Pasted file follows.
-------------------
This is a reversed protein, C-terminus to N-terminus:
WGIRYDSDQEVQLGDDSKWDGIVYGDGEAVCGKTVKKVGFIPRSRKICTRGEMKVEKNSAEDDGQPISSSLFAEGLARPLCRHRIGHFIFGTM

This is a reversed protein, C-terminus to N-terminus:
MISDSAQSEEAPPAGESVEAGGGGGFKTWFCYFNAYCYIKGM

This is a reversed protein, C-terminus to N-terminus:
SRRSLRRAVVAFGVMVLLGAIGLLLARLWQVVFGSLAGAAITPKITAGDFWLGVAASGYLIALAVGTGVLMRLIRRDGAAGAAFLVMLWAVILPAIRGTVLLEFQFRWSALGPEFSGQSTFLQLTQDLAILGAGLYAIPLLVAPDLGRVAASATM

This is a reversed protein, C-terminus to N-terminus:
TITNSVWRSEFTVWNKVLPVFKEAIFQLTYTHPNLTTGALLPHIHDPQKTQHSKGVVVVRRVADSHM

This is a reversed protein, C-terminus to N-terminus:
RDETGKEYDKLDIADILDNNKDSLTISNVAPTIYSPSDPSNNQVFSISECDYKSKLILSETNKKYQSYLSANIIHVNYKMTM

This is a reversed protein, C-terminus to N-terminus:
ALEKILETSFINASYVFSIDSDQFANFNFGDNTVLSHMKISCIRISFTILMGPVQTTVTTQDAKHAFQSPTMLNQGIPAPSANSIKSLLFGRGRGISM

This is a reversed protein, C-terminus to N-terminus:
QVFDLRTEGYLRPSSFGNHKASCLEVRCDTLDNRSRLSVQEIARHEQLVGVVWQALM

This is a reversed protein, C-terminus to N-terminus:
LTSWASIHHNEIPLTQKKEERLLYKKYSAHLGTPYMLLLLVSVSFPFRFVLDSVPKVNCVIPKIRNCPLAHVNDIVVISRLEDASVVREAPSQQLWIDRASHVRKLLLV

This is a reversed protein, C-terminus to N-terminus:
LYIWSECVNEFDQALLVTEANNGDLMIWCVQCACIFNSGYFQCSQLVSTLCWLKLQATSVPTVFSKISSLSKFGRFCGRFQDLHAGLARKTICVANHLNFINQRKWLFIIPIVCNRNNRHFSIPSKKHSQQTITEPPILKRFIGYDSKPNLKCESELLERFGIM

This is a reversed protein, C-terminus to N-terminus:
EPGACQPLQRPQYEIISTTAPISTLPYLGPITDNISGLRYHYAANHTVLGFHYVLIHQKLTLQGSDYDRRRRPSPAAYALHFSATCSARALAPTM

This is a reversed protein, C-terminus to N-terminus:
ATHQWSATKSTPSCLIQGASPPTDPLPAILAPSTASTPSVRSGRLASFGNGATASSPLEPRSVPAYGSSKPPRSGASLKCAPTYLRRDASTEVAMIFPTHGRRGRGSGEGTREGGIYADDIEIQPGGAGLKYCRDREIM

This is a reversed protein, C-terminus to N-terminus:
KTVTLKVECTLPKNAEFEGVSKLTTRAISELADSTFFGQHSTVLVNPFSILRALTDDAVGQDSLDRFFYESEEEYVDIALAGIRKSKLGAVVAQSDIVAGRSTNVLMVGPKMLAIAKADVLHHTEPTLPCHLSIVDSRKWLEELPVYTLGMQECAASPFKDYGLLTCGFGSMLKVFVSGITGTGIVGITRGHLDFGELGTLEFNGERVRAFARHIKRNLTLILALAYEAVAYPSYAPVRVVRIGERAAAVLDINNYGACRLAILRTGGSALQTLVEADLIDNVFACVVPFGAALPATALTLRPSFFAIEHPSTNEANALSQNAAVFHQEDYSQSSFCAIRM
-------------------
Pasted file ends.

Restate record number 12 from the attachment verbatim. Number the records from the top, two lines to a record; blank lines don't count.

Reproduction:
This is a reversed protein, C-terminus to N-terminus:
KTVTLKVECTLPKNAEFEGVSKLTTRAISELADSTFFGQHSTVLVNPFSILRALTDDAVGQDSLDRFFYESEEEYVDIALAGIRKSKLGAVVAQSDIVAGRSTNVLMVGPKMLAIAKADVLHHTEPTLPCHLSIVDSRKWLEELPVYTLGMQECAASPFKDYGLLTCGFGSMLKVFVSGITGTGIVGITRGHLDFGELGTLEFNGERVRAFARHIKRNLTLILALAYEAVAYPSYAPVRVVRIGERAAAVLDINNYGACRLAILRTGGSALQTLVEADLIDNVFACVVPFGAALPATALTLRPSFFAIEHPSTNEANALSQNAAVFHQEDYSQSSFCAIRM